More management skills required by employers in the Midlands region – survey finds

Over 50 per cent of employers in the Midlands have highlighted management ability as the most pressing skill need in their staff, according to a new report published today.

The research was conducted amongst indigenous small-medium enterprises (SMEs ) and large multinationals in counties Westmeath, Roscommon, Offaly, Laois, and Longford. The Midlands Gateway Chamber in conjunction with the Midlands Gateway Implementation Forum commissioned the survey to identify those skills that employers feel are required to achieve their business objectives.

Two-thirds of respondents indicated that they needed to up-skill their employees in order to meet their organisation’s business objectives. This figure varied depending on the size of the organisation, with 84 per cent of larger organisations (over 50 employees ) and 54 per cent of businesses employing less than 50 people agreeing with the statement.

The President of the Midlands Gateway Chamber, Professor Ciarán Ó Catháin, said: “Successive reports and national policy documents have pointed to the need for Ireland to move more centrally into the knowledge economy space. For its part, the Midlands Gateway has a wealth of corporate and human resource talent to enable this development. However, we must be cognisant of shortfalls and lacunae in our offering and move to address these issues. This Skill Needs Assessment is a powerful tool to understanding our current skills position and the steps that are essential to fulfilling the region and its communities’ true potential.”

One of the recommendations of the Skill Needs Assessment report is that the Midlands Gateway Chamber and the Implementation Forum should agree a specific action plan for the Gateway with the IDA, Enterprise Ireland, FÁS, AIT, and other relevant agencies to address the priority skill needs across the region.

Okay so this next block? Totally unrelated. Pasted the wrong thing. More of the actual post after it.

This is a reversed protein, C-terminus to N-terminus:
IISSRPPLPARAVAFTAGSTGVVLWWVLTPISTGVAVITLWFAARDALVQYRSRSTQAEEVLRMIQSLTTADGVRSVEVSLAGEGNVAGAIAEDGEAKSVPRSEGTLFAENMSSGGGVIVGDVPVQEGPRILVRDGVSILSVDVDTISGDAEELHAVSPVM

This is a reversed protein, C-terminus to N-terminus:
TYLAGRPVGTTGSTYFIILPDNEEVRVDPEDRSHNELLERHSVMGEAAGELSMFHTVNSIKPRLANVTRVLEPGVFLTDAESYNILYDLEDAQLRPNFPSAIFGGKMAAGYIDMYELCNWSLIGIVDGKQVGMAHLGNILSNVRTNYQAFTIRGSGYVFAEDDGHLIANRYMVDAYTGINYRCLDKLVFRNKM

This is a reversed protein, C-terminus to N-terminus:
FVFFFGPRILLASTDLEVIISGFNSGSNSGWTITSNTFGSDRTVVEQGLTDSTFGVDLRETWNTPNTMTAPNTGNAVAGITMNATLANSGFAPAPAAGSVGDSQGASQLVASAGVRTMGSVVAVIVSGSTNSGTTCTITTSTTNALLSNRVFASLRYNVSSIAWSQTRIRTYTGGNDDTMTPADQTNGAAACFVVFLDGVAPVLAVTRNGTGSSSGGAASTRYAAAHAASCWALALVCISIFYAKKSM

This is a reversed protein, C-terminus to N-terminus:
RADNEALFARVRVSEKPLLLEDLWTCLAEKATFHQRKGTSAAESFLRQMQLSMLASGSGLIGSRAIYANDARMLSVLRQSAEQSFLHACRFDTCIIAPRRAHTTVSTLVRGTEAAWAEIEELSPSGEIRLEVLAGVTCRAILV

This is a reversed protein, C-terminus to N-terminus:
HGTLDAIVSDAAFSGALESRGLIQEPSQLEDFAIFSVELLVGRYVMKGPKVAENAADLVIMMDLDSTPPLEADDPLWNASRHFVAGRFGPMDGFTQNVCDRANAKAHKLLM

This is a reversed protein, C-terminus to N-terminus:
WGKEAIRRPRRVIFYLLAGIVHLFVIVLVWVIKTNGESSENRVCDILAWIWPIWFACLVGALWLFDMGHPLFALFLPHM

This action plan should include an internet portal that brings together all training and education courses on offer. It also calls for the establishment of a system that regularly assesses the region’s skills base and a further needs assessment of unemployed people and persons who did not complete secondary school. 

For employers, the report suggests that organisations should address the key training issues identified in the survey of making employees available for training and enhancing the mechanisms to allow employees take advantage of the flexible course offerings of education and training providers.

The report also states that smaller organisations should invest more in employee training and consider the benefits of increased attention to human resources.

The research was conducted in late 2008, with one-quarter of the 230 large employer organisations (more than 50 staff ) and a further 107 smaller organisations completing the survey.


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